Bethel Rural Community Organization formed from the merger of two previous organizations: Bethel Community Organization (1991) and Pigeon Valley Citizens for Rural Preservation (2000). BRCO began operation in 2001. March 23, 2006 is the date of incorporation. May 30, 2008 is the inception date for the organization's incorporation as a 501(c) 3 non-profit.
BRCO's mission is to coordinate local and regional resources to perform programs and projects that enhance the quality of rural life in Bethel Community.
Preserving yesterday - Helping Today - Planning for Tomorrow
BRCO Meetings are held the second Tuesday of every other month, beginning in January, at the BRCO community center located at 664 Sonoma Rd. A pot-luck dinner begins at 6:30 p.m. followed by a speaker at 7 p.m. and a brief business meeting. All visitors are welcome.
Tom Kolaski, Chairman
Pat Carr, Vice Chair
Mike McLean, President
Greg Christopher, Vice President
Beth Cook, Secretary
Stephanie Garrett, Treasurer
About the BRCO Organization
About the BRCO Organization
Bethel Rural Community Organization is a non-profit group whose focus allows members to create benevolence initiatives that include financial support for local citizens regarding dental and vision needs, children in transition, Christmas funds for children in need, utilities support for indigent citizens, funding for flood victims and families who have lost everything to house fires. A food pantry ensures food security for local citizens on an ongoing basis. BRCO’s educational outreach includes an annual scholarship as well as six programs yearly that serve to enlighten citizens concerning topics of importance. The organization donates annually to two local fire departments as well as the Haywood County Sheriff’s Department’s Cops for Kids program, Buy Haywood, Haywood Waterways Association, and Preservation NC. The Bethel Middle School track lighting is supported by BRCO as well as a citizenship award to a graduating eighth grader and STEM awards to top students at Bethel Elementary School. Our historic preservation efforts have resulted in production of three DVDs and two CDs, twenty-three historic art prints, and six books. BRCO’s rural preservation efforts are cutting-edge and recognized throughout the state, To date, we have placed 543 acres of land into permanent conservation easement along with 5,048 feet of river frontage and 15,436 feet of other stream footage. Two DVDs, one of which is distributed statewide, describe our rural conservation efforts.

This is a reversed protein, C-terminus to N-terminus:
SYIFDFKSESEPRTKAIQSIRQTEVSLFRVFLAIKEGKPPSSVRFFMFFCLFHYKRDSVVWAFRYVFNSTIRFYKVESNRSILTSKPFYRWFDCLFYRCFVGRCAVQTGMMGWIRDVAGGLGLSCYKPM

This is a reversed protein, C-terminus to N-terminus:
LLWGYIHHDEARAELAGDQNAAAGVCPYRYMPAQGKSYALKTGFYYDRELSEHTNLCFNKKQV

This organization, for its outstanding accomplishments, has received 4 state history awards from the NC Society of Historians, Western Carolina University’s prestigious Mountain Heritage Award, Haywood Waterway’s Pigeon River Award, and the top award in the region from WNC Communities for the past 7 years. BRCO also earned recognition as a historic site on the Blue Ridge National Heritage Area’s Heritage Trail as well as a site on the Haywood County Quilt Trail.
BRCO Organizational History
A November 1990 meeting initiated by Steve West, Haywood County Extension Agent, and Marilyn Coleman, WNC Communities representative, began the initial efforts to form a community club in Bethel. Bethel Community Development Organization held its first official meeting on January 22, 1991, in the Bethel Middle School library. At that meeting attendees passed a temporary constitution. The group elected officers and focused the organization’s efforts on preserving the rural nature of Bethel. Thirty-two people attended. The group agreed to meet the second Tuesday of each month. During the years of existence, this original organization presided over Bethel Community Day during the 1990s and, in 1993, started the Bethel Half Marathon Race that has evolved into the longest continuing half marathon event in the state. The organization came to be known as Bethel Community Organization and continued in some capacity until approximately 2000. By 2000, rumblings from the County Commissioners indicated a desire by Haywood County to extend water and sewer services into Bethel. That announcement raised concerns among community residents that water and sewer extension would promote accelerated growth that would decimate rural landscapes with resulting degradation in water quality. A loosely organized group of approximately 30 citizens formed “Pigeon Valley Citizens for Rural Preservation” to counter the county’s sewer extension efforts. By early 2006, members of Bethel Rural Community Organization, many of whom belonged to the concerned citizens group, encouraged Haywood County commissioners to allow Mars Hill College to conduct a telephone survey regarding the wishes of Bethel citizens. That survey revealed that a vast majority of Bethel citizens desired to retain the rural nature of the community, protect farmland and waterways, and emphasize the agricultural focus of the area. The survey ended the county’s push to extend water and sewer services into Bethel. Bethel Community Organization, during this transition period, blended interests of the original community organization with concerns of the Pigeon Valley Citizens for Rural Preservation group, and the two concepts melded into Bethel Rural Community Organization. The first available recorded minutes were from a meeting held on April 24, 2001, though the group met for several months prior. A record of regular meeting minutes began on July 17, 2001. Bethel Rural Community Organization was incorporated on March 23, 2006 and became a 501 ( c ) 3 non-profit organization on May 30, 2008.